It is soooooo eeeeeaasssyyy to take a photo of something while standing, with your phone held in front of your chest. But, the most visually interesting photos are more thoughtful than that because they offer a flattering or interesting perspective. They give the viewer a clear line of sight or an obvious path to follow. I want to encourage you to think outside of the box a little here.

Action: Stand at the base of a tall tree or building and take the photo looking straight up. Lay things on the floor or ground in a bright space and stand on a chair or step ladder and take a bird’s eye view. When taking a photo of a person, don’t place them in the center of the frame, but instead off to the side. Have them look away instead of at the lens.

9. Simplify the contents in the frame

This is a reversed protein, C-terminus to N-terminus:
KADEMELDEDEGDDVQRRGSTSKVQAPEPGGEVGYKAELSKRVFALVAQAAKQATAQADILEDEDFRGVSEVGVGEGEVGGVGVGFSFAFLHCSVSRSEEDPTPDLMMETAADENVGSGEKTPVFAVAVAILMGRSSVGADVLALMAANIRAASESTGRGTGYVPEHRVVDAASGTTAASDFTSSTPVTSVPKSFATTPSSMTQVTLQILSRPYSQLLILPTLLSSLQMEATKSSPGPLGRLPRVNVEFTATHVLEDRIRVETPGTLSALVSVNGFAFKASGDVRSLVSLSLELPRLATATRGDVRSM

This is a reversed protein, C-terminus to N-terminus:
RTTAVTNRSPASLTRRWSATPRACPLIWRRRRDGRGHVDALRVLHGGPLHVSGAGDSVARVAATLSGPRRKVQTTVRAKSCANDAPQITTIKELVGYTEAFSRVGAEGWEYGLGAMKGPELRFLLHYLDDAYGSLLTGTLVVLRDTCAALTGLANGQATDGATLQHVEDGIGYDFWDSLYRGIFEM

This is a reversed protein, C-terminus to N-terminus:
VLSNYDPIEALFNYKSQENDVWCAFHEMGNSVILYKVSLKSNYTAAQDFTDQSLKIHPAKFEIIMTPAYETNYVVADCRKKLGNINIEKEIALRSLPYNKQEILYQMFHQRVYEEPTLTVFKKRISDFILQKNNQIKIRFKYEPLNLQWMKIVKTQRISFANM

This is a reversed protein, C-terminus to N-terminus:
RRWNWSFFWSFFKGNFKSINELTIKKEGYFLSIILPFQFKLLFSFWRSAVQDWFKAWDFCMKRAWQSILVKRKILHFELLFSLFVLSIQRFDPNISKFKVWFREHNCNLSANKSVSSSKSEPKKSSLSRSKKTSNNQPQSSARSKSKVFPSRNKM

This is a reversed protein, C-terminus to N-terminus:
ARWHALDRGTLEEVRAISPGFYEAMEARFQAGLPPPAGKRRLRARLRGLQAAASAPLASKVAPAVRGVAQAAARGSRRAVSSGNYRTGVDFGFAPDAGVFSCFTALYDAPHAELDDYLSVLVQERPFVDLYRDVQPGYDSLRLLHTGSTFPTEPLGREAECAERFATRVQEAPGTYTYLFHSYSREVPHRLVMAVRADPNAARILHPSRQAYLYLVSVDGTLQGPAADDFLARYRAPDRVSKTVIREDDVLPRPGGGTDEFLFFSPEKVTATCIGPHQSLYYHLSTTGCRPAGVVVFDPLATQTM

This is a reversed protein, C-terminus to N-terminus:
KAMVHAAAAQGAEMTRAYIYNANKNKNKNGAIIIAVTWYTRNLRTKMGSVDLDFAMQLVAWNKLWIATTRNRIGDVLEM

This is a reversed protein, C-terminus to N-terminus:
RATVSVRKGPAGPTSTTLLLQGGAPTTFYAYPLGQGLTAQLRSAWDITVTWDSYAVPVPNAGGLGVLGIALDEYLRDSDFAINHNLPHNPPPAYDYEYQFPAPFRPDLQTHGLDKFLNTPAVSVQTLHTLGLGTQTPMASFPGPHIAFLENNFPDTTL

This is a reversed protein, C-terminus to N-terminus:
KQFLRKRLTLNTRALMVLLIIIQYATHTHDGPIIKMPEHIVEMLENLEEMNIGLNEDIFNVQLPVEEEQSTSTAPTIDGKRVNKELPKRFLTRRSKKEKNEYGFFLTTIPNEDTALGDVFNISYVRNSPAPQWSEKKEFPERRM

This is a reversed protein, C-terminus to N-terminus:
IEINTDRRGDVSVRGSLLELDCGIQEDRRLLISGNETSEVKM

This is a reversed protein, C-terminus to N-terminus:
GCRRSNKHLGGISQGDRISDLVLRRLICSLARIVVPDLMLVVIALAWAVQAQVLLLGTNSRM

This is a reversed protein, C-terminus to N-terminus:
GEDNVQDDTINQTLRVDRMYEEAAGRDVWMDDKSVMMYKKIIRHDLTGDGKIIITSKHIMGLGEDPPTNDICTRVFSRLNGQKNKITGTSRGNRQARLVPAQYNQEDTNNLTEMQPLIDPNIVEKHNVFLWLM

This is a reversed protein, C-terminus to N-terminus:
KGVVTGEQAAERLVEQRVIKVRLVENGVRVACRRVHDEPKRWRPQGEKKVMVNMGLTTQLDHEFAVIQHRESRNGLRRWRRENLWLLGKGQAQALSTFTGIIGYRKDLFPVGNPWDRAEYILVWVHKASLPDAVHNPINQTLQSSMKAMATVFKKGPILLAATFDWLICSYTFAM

A distracting cluttered background will wreak havoc on the beauty of your photo. Remember back in tip 8 we talked about giving the viewer’s eye a clear path to follow? When there is too much going on in a photo, this becomes difficult and it instantly weakens the visual appeal.

Action: Remove any unnecessary background clutter from your image, or change your perspective to avoid it.

10. Source editing apps

There are SO MANY good editing apps on the market that can take your smartphone photos to the next level. Don’t miss the opportunity to make your images pop off the page by giving them a little extra oomph using one (or all) of my FAVOURITE apps. Once this becomes part of your workflow, it will quickly become second nature to you.

Action: Grab my >>FREE SMARTPHONE EDITING GUIDE<< where I show you exactly what apps you need to download and use, for free, TODAY, and the rest is history!! Kay?